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Highly Elastic Micropatterned Hydrogel for Engineering Functional Cardiac Tissue

Authors

  • Nasim Annabi,

    1. Center for Biomedical Engineering, Department of Medicine, Brigham and Women's Hospital, Harvard Medical School, Boston, MA 02139, USA, Harvard-MIT Division of Health Sciences and Technology, Massachusetts Institute of Technology, Cambridge, MA 02139 USA
    2. Wyss Institute for Biologically Inspired Engineering, Harvard University, Boston, MA, 02115, USA
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  • Kelly Tsang,

    1. Center for Biomedical Engineering, Department of Medicine, Brigham and Women's Hospital, Harvard Medical School, Boston, MA 02139, USA, Harvard-MIT Division of Health Sciences and Technology, Massachusetts Institute of Technology, Cambridge, MA 02139 USA
    2. Department of Materials Engineering, Monash University, Melbourne, Victoria, Australia
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  • Suzanne M. Mithieux,

    1. School of Molecular Bioscience, University of Sydney, Sydney, 2006, Australia
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  • Mehdi Nikkhah,

    1. Center for Biomedical Engineering, Department of Medicine, Brigham and Women's Hospital, Harvard Medical School, Boston, MA 02139, USA, Harvard-MIT Division of Health Sciences and Technology, Massachusetts Institute of Technology, Cambridge, MA 02139 USA
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  • Afshin Ameri,

    1. Center for Biomedical Engineering, Department of Medicine, Brigham and Women's Hospital, Harvard Medical School, Boston, MA 02139, USA, Harvard-MIT Division of Health Sciences and Technology, Massachusetts Institute of Technology, Cambridge, MA 02139 USA
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  • Ali Khademhosseini,

    Corresponding author
    1. Center for Biomedical Engineering, Department of Medicine, Brigham and Women's Hospital, Harvard Medical School, Boston, MA 02139, USA, Harvard-MIT Division of Health Sciences and Technology, Massachusetts Institute of Technology, Cambridge, MA 02139 USA
    2. Wyss Institute for Biologically Inspired Engineering, Harvard University, Boston, MA, 02115, USA
    • Ali Khademhosseini, Center for Biomedical Engineering, Department of Medicine, Brigham and Women's Hospital, Harvard Medical School, Boston, MA 02139, USA, Harvard-MIT Division of Health Sciences and Technology, Massachusetts Institute of Technology, Cambridge, MA 02139 USA

      Anthony S. Weiss, School of Molecular Bioscience, University of Sydney, Sydney, 2006, Australia.

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  • Anthony S. Weiss

    Corresponding author
    1. School of Molecular Bioscience, University of Sydney, Sydney, 2006, Australia
    2. Charles Perkins Centre, University of Sydney, Sydney, 2006, Australia
    3. Bosch Institute, University of Sydney, Sydney, 2006, Australia
    • Ali Khademhosseini, Center for Biomedical Engineering, Department of Medicine, Brigham and Women's Hospital, Harvard Medical School, Boston, MA 02139, USA, Harvard-MIT Division of Health Sciences and Technology, Massachusetts Institute of Technology, Cambridge, MA 02139 USA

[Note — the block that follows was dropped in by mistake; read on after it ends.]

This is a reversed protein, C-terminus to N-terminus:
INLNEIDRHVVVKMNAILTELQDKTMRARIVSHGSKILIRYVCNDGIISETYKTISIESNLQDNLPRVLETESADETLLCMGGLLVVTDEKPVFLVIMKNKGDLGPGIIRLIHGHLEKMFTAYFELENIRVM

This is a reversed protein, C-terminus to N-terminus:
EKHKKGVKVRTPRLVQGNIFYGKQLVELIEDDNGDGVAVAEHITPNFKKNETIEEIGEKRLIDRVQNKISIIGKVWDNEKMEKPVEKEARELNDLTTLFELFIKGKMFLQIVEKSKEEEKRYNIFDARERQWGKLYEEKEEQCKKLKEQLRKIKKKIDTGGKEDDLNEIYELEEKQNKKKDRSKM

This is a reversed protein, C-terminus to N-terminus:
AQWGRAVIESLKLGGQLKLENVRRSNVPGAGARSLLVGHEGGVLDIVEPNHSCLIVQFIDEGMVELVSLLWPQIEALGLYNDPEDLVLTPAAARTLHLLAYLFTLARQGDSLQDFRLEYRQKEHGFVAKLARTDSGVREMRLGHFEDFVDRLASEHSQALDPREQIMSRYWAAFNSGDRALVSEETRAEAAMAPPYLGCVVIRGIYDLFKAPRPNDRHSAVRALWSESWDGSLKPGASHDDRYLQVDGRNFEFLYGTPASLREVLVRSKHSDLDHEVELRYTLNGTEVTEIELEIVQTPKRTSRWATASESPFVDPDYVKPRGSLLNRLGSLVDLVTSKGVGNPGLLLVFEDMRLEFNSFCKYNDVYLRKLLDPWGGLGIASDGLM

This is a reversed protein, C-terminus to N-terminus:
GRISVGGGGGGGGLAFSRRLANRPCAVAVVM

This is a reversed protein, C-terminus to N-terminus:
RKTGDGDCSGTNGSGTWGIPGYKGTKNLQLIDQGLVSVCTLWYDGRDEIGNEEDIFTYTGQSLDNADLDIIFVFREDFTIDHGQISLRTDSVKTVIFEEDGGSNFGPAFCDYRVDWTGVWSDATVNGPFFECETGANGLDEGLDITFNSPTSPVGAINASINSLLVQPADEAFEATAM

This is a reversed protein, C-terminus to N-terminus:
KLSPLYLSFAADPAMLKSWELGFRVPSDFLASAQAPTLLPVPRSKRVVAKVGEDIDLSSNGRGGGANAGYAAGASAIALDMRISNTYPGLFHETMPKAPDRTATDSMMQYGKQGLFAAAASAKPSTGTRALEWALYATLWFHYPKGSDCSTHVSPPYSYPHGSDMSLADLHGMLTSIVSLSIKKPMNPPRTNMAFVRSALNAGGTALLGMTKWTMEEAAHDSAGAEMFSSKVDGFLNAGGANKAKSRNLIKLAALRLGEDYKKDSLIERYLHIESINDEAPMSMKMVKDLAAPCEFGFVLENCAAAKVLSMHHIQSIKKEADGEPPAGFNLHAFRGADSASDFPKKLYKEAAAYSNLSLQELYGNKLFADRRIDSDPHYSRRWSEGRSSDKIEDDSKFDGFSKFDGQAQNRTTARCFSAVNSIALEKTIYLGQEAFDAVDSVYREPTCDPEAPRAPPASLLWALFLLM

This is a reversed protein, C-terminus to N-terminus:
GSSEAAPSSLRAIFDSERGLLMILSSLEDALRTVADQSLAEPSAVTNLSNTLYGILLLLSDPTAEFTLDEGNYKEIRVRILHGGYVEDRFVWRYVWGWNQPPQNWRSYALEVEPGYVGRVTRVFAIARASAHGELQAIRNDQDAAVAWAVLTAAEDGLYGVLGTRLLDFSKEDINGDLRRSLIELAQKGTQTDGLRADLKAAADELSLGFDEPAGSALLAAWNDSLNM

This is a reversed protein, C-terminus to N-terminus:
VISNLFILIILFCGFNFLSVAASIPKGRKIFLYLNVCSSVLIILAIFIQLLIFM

Anthony S. Weiss, School of Molecular Bioscience, University of Sydney, Sydney, 2006, Australia.

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Abstract

Heart failure is a major international health issue. Myocardial mass loss and lack of contractility are precursors to heart failure. Surgical demand for effective myocardial repair is tempered by a paucity of appropriate biological materials. These materials should conveniently replicate natural human tissue components, convey persistent elasticity, promote cell attachment, growth and conformability to direct cell orientation and functional performance. Here, microfabrication techniques are applied to recombinant human tropoelastin, the resilience-imparting protein found in all elastic human tissues, to generate photocrosslinked biological materials containing well-defined micropatterns. These highly elastic substrates are then used to engineer biomimetic cardiac tissue constructs. The micropatterned hydrogels, produced through photocrosslinking of methacrylated tropoelastin (MeTro), promote the attachment, spreading, alignment, function, and intercellular communication of cardiomyocytes by providing an elastic mechanical support that mimics their dynamic mechanical properties in vivo. The fabricated MeTro hydrogels also support the synchronous beating of cardiomyocytes in response to electrical field stimulation. These novel engineered micropatterned elastic gels are designed to be amenable to 3D modular assembly and establish a versatile, adaptable foundation for the modeling and regeneration of functional cardiac tissue with potential for application to other elastic tissues.

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